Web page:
This is one of the most powerful stories ever filmed from Stephen King. It is definately among my favorites! Give me what I want and I'll go away will forever be associated with Andre Linoge. His character will so powerful that I will never fully be able to remove him from my dreams! Give your child to a monster or watch as the whole town is murdered. Must be the most difficult choice ever. Definately leaves you wondering what you would do. As a mother I would hold on to my child with all of my heart and strength. But when faced with Linoge is it actually a choice. He can not take, but he can do far worse things to you and all around you. (If anything could be worse than losing a child.) Overall it was one of the best stories I have ever watched. I love all of Stephen Kings work, but this may very well be my favorite. Definately in the top 3.
This movie had to be good, because Stephen King himself wrote the screenplay - which was an original screenplay and no adaptation from one of his story. King wrote this sinister little tale especially for ABC television and I have to admit, that beside the fact that it is a good story for a cold night, snow piling up outside, it is a very good mvie as well. I loved the actors, the filming and just every minute of the 4-hour mini-series. I even watched the whole thing just listening to Stephen King's commentary (although I skipped the parts director Craig Baxley commented) - the commentary was as good as the movie itself, because it was not some poor strawhat talking about something, but Stephen King doing what he can do best: not commenting, but telling. Stephen King gives very delightful inside-information on the making of the movie and talks about works related to this movie, how he came across the idea for the story (it was partly influenced by a play by Friedrich Dürenmatt King had a part in when being in High School), how he tried to work it out, stuff like that. So this is a very interesting bonus for every Stephen King fan: you get a very good movie and a very fine commentary by Stephen King, with all the information and all the amusing details 'n' extras.
Story's Rough Cut: Small town off the coast of Maine, Little Tall Island, the setting of "Dolores Claiborne" - "life on the island is different from the life on the mainland." Stranger makes the small township aware of his evil presence by murdering an old woman, Martha Clarendon, and therefore arrested - "because I choose," as the stranger, André Linoge, claims. Linoge knows all the dirty little secrets of the clean-shirted islanders and he wants what he inevites, unless he will not go away. What exactly Linoge wants, you have to find out for yourselves, sorry. It is worth finding out, believe me, just this one time! ;-)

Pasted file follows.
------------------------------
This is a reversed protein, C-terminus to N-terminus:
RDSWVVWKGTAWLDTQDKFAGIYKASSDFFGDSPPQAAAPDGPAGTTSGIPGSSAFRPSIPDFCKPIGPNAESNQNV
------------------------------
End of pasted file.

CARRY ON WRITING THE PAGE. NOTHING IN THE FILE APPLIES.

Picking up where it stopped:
Let me finish with a praise for the movie by some newspaper I do not remember, "it is a high-voltage, spine-tingling shocker, which has been called one of the best King films ever!" It sure is.
Stephen King is a great writer, but even die hard fans of his work will agree that his films are hit or miss. Storm of The Century was one of his better novels, but was made for the big screen, not some PG rated mini-series. As a small island off the coast of Maine is hit with the most devastating storm in it's history, a stranger shows up and kill a beloved fixture on the island. The strange is quickly apprehended, but continues to wreak havoc, calming that he will go away if the towns people give him what he wants. I get that this was made for TV, but the fact is that if any of King's works deserved to be a regular R rated big screen film, it was this one. Almost everything worth while is cut out or toned down. Not to mention that in order to expand the story, to cover nearly 4 and a half hours worth of time, they had to put in a lot of things that wouldn't normally make it into a screenplay. There is so much unnecessary garbage in this thing that it completely destroys the story. Tim Daly was cast in the lead and all I can say is really? Honestly, Don Knotts made a more convincing cop than he did. The one bright spot in the film was Colm Feore, playing Andre Linoge, the mysterious stranger. He really was terrific and creepy at all the right moments. Aside from Feore, Storm of The Century wreaks of television and lacks all the suspense and horror of the original story. This is a fantastic read, but as a movie, Storm of The Century really doesn't cut it. My only hope is when they eventually remake it, they do it in the way King intended it to be.
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